There are only a couple of hours left in International Women’s Day(IWD) as I sit down to write this post.
I’d like to say I’m so behind because I was out doing something amazing like those on this list of 100 women who changed the world, but I was just making my way through an average day.
An average day where I enjoyed the freedom to drive to my job outside the home that pays me as well as my husband was paid in his last job. The job he left to spend the past year taking care of our daughter and our household. I came home to spend the evening relaxing and watching Chuck on television with that daughter who receives a great education in our public school system.
A girl being educated. A man taking responsibility for helping to raise her while his wife works. A woman being paid as much as a man for equal work. All these are things I enjoy without thinking that much about it. So, it’s easy to wonder if we really need a day to press for equality and other women’s issues.
I can agree with much that this woman who’s name I can’t find on her opinion piece on IWD in Rwanda:
Now that most countries have come round to develope enabling policies and programs, more effort should be put into getting men to understand and appreciate this drive, as opposed to pushing it down their throats through affirmative action-one reason why, at the mention of the word gender, everyone automatically starts thinking ‘women’.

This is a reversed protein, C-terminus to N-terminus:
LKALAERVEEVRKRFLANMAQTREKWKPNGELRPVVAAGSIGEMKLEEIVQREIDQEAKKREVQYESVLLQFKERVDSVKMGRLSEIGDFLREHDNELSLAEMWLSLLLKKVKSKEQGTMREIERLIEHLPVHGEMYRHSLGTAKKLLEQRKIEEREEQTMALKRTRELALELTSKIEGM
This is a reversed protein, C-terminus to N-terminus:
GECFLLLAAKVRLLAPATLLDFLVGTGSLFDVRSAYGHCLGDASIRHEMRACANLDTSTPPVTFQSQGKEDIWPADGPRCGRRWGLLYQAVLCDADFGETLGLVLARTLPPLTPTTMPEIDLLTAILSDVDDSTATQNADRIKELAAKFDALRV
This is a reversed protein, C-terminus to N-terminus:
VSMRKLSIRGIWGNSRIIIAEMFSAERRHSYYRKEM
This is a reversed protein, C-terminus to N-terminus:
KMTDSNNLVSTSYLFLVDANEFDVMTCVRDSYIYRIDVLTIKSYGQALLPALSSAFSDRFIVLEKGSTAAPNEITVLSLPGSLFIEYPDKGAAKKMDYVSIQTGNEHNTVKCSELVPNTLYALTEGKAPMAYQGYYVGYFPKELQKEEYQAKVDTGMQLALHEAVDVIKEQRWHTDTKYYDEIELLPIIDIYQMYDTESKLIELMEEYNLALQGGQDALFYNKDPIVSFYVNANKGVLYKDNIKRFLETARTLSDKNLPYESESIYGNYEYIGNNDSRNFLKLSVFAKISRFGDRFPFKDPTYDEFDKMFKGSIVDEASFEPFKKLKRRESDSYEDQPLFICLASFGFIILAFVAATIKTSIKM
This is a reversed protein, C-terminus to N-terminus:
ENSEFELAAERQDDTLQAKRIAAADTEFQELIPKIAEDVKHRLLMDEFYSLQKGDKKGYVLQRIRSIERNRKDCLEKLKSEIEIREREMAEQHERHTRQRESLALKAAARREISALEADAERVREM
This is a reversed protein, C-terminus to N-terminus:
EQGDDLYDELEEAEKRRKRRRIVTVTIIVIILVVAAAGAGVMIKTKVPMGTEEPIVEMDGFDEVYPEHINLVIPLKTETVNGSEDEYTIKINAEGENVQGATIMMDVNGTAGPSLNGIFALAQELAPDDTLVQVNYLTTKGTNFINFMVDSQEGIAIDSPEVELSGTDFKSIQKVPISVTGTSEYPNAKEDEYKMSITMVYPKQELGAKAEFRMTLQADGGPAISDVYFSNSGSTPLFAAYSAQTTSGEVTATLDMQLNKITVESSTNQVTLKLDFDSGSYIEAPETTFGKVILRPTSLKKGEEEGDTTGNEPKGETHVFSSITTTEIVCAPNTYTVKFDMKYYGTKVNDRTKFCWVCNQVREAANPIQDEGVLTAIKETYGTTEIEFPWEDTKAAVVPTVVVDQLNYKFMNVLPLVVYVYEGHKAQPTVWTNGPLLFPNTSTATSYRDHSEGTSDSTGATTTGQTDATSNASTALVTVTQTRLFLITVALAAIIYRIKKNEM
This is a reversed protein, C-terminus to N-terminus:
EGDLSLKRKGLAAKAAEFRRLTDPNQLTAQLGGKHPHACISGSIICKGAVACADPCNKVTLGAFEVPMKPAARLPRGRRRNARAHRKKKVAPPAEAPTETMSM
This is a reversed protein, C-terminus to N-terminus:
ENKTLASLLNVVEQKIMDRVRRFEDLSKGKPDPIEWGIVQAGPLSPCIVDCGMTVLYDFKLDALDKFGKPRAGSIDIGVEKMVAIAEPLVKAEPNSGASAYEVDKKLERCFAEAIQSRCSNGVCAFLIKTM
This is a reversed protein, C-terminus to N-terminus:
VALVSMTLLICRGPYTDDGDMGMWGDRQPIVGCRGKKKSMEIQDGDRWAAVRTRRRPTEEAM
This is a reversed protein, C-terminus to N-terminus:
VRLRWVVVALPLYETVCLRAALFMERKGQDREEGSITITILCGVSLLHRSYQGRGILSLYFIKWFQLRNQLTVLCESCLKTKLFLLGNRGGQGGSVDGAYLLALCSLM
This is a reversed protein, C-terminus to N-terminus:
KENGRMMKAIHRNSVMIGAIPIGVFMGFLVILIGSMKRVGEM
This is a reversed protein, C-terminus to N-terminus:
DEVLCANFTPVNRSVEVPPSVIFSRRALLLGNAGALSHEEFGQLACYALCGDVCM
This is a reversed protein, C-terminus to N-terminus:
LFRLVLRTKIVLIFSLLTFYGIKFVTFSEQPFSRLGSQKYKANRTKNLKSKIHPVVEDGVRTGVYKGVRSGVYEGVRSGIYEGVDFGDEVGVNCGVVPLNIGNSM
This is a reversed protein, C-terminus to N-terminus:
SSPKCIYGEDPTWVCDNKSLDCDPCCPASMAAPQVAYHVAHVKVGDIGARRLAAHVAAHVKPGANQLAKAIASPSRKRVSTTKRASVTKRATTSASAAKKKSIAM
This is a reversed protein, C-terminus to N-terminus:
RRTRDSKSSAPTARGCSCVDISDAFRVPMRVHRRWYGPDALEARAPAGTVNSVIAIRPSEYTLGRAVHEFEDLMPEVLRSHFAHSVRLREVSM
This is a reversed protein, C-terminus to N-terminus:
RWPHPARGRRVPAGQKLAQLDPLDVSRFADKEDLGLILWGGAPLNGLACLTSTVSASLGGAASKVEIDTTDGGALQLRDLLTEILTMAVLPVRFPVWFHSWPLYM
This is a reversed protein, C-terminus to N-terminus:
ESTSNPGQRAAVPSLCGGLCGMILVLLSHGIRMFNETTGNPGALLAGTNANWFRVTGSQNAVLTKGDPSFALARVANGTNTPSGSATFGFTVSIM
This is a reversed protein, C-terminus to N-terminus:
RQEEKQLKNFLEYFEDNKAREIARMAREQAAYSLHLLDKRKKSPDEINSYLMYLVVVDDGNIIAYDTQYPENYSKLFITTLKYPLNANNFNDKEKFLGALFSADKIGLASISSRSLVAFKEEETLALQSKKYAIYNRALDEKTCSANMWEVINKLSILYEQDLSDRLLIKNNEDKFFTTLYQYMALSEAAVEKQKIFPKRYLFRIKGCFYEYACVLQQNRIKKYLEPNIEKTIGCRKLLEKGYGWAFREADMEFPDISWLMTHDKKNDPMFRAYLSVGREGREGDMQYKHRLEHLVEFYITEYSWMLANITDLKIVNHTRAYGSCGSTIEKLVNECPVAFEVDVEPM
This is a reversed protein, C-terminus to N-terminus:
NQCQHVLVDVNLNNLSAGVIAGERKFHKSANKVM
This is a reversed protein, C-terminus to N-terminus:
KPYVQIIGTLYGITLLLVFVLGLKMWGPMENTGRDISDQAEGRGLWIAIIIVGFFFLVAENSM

I mean, do we really need someone to give flowers to the Spanish Equality Minister once a year just because she’s a woman?
No, we do not. But, as long as there are places where girl’s aren’t receiving an education just because they’re girls. Or they’re being married off at age 10 and having their genitals mutilated (two of the women’s stories highlighted by Huffington Post today). Or women aren’t allowed to even drive, much less to a job. Or, women aren’t being compensated equal to men for equal work at that job.
Then we still have work to do and a special day to remind us of that every year is a good thing.